Blogs; Videos & Song. Here they are:

http://www.Irishroots.com/

________________________________________
The above are just a few notes on todays audio.

Listen to our free broadcast Today:
On Irishroots.com at:
http://www.irishroots.com/podcast/podcast215.mp3
on iTunes at:
http://phobos.apple.com/WebObjects/MZStore.woa/wa/viewPodcast?id=196090855

For all of our podcast channels
see the iTunes Irish Provider Page (click below):
http://itunes.apple.com/WebObjects/MZStore.woa/wa/viewArtist?id=299857025
___________________________________________

Contact Us
You can reach the Irish Roots Cafe on Twitter; Facebook;
www.IrishRoots.com; and by mail at our U.S. location:

The Irish Roots Cafe
Box 7575
Kansas City, Missouri 64116

Sponsors Welcome. Our Workshops and band
appearances are available, and keep us thriving !
Remember to keep the hedgerow growing –
with your donation, subscription or membership.
– Thank you, Mike O’Laughlin

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Podcast 213 – From the Irish Roots Cafe
Irish in America, part 5, audio edition.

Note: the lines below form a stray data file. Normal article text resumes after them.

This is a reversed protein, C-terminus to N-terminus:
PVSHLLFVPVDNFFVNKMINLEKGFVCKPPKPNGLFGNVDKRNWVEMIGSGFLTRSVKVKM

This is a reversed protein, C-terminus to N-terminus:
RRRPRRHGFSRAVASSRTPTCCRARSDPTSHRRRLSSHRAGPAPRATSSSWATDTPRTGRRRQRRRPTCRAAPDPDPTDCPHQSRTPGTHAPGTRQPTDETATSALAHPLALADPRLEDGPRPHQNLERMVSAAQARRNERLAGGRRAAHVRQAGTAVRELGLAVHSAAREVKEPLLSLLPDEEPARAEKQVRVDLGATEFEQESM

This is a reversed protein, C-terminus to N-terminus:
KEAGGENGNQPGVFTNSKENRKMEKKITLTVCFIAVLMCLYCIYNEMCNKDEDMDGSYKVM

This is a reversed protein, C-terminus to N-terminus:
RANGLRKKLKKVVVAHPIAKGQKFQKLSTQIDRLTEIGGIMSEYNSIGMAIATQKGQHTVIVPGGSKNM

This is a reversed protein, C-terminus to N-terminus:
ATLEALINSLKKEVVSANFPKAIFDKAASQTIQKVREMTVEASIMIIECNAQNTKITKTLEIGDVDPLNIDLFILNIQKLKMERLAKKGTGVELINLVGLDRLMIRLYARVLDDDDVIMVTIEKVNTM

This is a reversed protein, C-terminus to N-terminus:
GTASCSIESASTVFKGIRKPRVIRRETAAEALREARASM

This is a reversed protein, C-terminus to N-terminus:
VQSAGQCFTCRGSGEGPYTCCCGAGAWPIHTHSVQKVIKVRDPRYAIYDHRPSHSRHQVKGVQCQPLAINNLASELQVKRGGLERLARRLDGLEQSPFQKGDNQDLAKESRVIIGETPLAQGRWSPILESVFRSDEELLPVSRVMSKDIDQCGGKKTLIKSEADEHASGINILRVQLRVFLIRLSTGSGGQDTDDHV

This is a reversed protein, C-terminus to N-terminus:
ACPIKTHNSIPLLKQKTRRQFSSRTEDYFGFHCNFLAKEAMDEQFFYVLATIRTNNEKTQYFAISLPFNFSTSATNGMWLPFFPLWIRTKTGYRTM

Audio Run Time: 1:09 from www.Irishroots.com

Todays Blog contains a few notes from my free audio book
podcast which will soon be posted at:
http://www.irishroots.com/podcast/podcast213.mp3

The hardcopy edition of this book is at Amazon and:
http://www.irishroots.com/id4263.htm

Audio Edition of the First Book on the Missouri Irish.
The Original History, with genealogical notes,
by Michael C. O’Laughlin, as read by Molly Nickle:

More Famine Irish; The Murphy Wagon,
Fr. Donnelly; Kansas City Irish settlements

I opened this section of the book,
“Joseph Murphy left town and climbed the fabled Indian Mound,
pondering his dilemma. He had arrived in St. Louis, parentless
at the age of 13, and built up a small wagon trade..”

Joseph Murphy
Todays excerpt covers the arrival of Joseph Murphy
as a young boy from County Louth. He became an
amazing success, his company building thousands
of wagons for the westward movement in America.

Abandoned
He was supposed to be greeted by family members
but they had left for parts unknown. So, he was
on his own when he arrived. I remember researching
the records looking for names of the Irish workers
on his wagons, but it seems there were more Germans
than Irish. The Irish worked well when they came
to work, but may have been a bit independent, so
the work force was primarily German according to
my sources.

illustrations
We also find 30 illustrations or more, from my
collection on the Irish in Missouri, including